We exchanged a lot of NYC bad humor banter (most of which is WAY too inappropriate to write here) entertaining each other the entire way. Somehow, after realizing that this race wasn't getting flat and that we were in for some serious hill-age we began a tradition of exclaiming at the bottom of every hill loudly... "OH HELL NO!!" said all southern and disgruntled-like. I think Pablo had the idea that we were in for around 1500' in elevation change. I thought we were in for around 2700'. Turns out we were both wrong. It ended up being 4369' in elevation change. We didn't have elevation maps and detailed trail info to evaluate difficulty before we signed up. But, hey! It was free. I expected it to be difficult, but not as difficult as it ended up being.

How far are we?
The 13 mile turnaround point was at the Lake Chabot Marina, where we stopped to buy some "race fuel" (read junk food) at the snack bar and use the loo. No beer there, but the paleo in me really wanted to buy the jerky. I knew I could probably use the sugar though so I settled for a snickers bar instead. Then we rested for a bit and took some pictures before getting back on the trail. We were both still feeling strong at this point. We quickly arrived at the 14 mile mark and celebrated Pablo's farthest distance ever ran with a high-five. Then we joked and laughed back up the trail and yes...there was even a little complaining on both our parts about our knees for the next 15 miles.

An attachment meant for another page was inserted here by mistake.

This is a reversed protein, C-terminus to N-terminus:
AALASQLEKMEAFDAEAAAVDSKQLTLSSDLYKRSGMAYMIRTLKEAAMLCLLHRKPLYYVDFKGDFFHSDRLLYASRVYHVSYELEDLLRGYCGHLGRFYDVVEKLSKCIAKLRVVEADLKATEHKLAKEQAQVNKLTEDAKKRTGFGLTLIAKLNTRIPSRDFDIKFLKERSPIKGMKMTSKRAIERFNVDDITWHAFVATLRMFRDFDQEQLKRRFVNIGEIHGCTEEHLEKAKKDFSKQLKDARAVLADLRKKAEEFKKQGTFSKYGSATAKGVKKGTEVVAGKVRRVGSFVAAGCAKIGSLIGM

It was hard to get back to the race start (which, by the way, was at the top of a steep three mile climb) and then turn around and go back down to finish off the last five miles of our 50k. Especially since we knew we would be running down the mountain (which was a bitch on our knees) just to turn around and run back up. But at that point I think we were both determined to finish 50k and as Pablo succinctly put it... we just needed to "Get 'er done and flip 'er over" to get our goal. Literally.

Pablo yelled back to me when we reached the 30 mile mark so I could break out my "happy hour" iskiate and celebrate. We shared a few squirts (this time I put chia seeds in it) and I put it away quickly forgetting about it to focus on the uphill climb out of the canyon.

We finally made it back to the top, flipped that bitch of a hill over and finished. I was tired. Very tired. But I still felt there was a little fuel left in my tank. Not much, but a little. I was pretty hungry. There was only one aid station at about the eight mile mark where I was able to get a banana, some peanut butter crackers, and a couple PB&J's on the way back at mile eighteen but I pretty much sustained myself on my race iskiate, a candy bar, a Lara Bar and my Nuun.

"Oh HILL NO!!!"
The clock on Pablo's Garmin told us we finished in 7:26. Of the 97 people who actually signed in on the roster there were about 15 of us who completed the 50k.